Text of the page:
Thursday, May 11, 2006

THROUGH 0145Z MAY 12, 2006.

Gulf of Mexico/Florida:
Smoke from the large number of fires burning across eastern Mexico
(especially the Yucatan) as well as Central America and western Cuba
has been pushed a bit farther to the south over the central and western
Gulf of Mexico as a cold front has moved southward into the Gulf of
Mexico. The smoke area is moderately dense to dense along its extent
from the southwest Gulf (the Bay of Campeche north to a position just
south of Brownsville Texas) east-northeastward across the central Gulf
and across central Florida. The smoke is most concentrated between Tampa
and Fort Myers. Additionally, large fires centered around the Hendry-Palm
Beach-Broward County border region are emitting moderately to locally
dense smoke which is moving to the NE or ENE near West Palm Beach and
then off the coast into the Atlantic.

Numerous fires were seen over Texas and Oklahoma this afternoon/evening. A
few produced smoke plumes that were thin to moderately dense and were
moving to the south and southeast. The fires producing the smoke were
in Carter county Oklahoma, San Saba, Blanco,  Houston and Tyler counties
in Texas. The most dense and longest plume was from the fire in Houston

North Dakota/South Central Canada:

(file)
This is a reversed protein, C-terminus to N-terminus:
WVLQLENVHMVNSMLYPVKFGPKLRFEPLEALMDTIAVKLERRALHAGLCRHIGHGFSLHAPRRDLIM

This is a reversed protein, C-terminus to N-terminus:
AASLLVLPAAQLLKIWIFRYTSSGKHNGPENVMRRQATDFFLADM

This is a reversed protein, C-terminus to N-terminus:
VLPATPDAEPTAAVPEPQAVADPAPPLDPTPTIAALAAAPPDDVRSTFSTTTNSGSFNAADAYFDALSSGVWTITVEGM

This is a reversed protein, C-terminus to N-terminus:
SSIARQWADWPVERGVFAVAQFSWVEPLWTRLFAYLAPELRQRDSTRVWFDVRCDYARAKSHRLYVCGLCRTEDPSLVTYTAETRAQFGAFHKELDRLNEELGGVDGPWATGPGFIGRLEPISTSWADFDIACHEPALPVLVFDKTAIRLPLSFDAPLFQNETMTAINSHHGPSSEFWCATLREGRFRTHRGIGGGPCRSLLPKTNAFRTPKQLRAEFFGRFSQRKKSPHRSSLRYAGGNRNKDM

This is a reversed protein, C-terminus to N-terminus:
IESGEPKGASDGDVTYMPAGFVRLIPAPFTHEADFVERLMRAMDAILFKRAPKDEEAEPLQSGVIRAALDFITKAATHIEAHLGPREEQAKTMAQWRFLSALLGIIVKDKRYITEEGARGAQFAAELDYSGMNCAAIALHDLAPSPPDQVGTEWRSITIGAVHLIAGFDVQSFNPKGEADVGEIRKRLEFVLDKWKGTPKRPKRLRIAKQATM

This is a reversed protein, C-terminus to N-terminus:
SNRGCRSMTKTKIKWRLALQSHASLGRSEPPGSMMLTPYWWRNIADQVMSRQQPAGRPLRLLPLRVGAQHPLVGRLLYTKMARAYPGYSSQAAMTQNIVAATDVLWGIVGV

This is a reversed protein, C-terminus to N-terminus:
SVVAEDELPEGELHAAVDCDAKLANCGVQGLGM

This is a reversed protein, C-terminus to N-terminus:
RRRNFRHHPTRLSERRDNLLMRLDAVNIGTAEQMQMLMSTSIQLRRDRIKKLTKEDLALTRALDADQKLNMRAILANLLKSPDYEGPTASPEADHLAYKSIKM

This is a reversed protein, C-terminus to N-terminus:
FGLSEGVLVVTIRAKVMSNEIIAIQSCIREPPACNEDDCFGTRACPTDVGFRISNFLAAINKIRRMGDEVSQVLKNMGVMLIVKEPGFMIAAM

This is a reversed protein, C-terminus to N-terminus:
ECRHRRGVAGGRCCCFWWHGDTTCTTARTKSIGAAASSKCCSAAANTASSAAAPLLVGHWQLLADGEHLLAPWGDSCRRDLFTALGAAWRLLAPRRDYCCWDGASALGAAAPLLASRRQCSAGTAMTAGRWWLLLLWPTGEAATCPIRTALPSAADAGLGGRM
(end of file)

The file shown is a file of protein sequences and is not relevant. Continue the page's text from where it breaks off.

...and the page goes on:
A very large number of fires was seen across this region and numerous
smoke plumes were observed. The plumes were mainly thin and fairly short.

A fire in south central Custer county Idaho had a long and narrow smoke
plume that was moderately dense extending to the east and nearly reaching
to Fremont county.

Fires in northern Harney, western Deschutes, southeast Klamath and near
the Crook/Wheeler/Grant confluence were producing thin to moderately
dense smoke plumes that were mainly drifting to the east.



Unless otherwise indicated:
  • Areas of smoke are analyzed using GOES-EAST and GOES-WEST Visible satellite imagery.
  • Only a general description of areas of smoke or significant smoke plumes will be analyzed.
  • A quantitative assessment of the density/amount of particulate or the vertical distribution is not included.
  • Widespread cloudiness may prevent the detection of smoke even from significant fires.